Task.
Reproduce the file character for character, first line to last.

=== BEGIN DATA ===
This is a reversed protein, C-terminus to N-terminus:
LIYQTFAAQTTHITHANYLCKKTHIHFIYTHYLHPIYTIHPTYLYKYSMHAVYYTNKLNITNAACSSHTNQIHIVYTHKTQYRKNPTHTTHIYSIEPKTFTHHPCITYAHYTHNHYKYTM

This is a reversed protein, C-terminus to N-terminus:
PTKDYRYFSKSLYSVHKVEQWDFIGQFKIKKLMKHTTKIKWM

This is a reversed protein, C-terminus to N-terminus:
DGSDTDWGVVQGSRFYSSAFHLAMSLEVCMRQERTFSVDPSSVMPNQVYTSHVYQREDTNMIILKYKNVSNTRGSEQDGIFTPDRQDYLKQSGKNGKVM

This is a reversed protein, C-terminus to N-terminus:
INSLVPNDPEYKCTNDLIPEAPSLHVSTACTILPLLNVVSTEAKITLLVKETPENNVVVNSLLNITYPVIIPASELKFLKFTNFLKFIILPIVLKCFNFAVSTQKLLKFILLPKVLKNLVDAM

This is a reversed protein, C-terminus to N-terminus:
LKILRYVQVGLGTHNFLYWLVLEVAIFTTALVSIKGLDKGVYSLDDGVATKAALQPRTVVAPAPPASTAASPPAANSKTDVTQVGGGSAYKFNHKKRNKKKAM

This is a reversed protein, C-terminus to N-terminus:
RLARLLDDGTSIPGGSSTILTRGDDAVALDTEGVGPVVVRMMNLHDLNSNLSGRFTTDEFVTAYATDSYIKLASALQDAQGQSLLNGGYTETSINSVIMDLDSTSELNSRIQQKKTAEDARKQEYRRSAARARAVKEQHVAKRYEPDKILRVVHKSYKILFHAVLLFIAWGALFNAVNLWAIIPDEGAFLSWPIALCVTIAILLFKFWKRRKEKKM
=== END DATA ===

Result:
This is a reversed protein, C-terminus to N-terminus:
LIYQTFAAQTTHITHANYLCKKTHIHFIYTHYLHPIYTIHPTYLYKYSMHAVYYTNKLNITNAACSSHTNQIHIVYTHKTQYRKNPTHTTHIYSIEPKTFTHHPCITYAHYTHNHYKYTM

This is a reversed protein, C-terminus to N-terminus:
PTKDYRYFSKSLYSVHKVEQWDFIGQFKIKKLMKHTTKIKWM

This is a reversed protein, C-terminus to N-terminus:
DGSDTDWGVVQGSRFYSSAFHLAMSLEVCMRQERTFSVDPSSVMPNQVYTSHVYQREDTNMIILKYKNVSNTRGSEQDGIFTPDRQDYLKQSGKNGKVM

This is a reversed protein, C-terminus to N-terminus:
INSLVPNDPEYKCTNDLIPEAPSLHVSTACTILPLLNVVSTEAKITLLVKETPENNVVVNSLLNITYPVIIPASELKFLKFTNFLKFIILPIVLKCFNFAVSTQKLLKFILLPKVLKNLVDAM

This is a reversed protein, C-terminus to N-terminus:
LKILRYVQVGLGTHNFLYWLVLEVAIFTTALVSIKGLDKGVYSLDDGVATKAALQPRTVVAPAPPASTAASPPAANSKTDVTQVGGGSAYKFNHKKRNKKKAM

This is a reversed protein, C-terminus to N-terminus:
RLARLLDDGTSIPGGSSTILTRGDDAVALDTEGVGPVVVRMMNLHDLNSNLSGRFTTDEFVTAYATDSYIKLASALQDAQGQSLLNGGYTETSINSVIMDLDSTSELNSRIQQKKTAEDARKQEYRRSAARARAVKEQHVAKRYEPDKILRVVHKSYKILFHAVLLFIAWGALFNAVNLWAIIPDEGAFLSWPIALCVTIAILLFKFWKRRKEKKM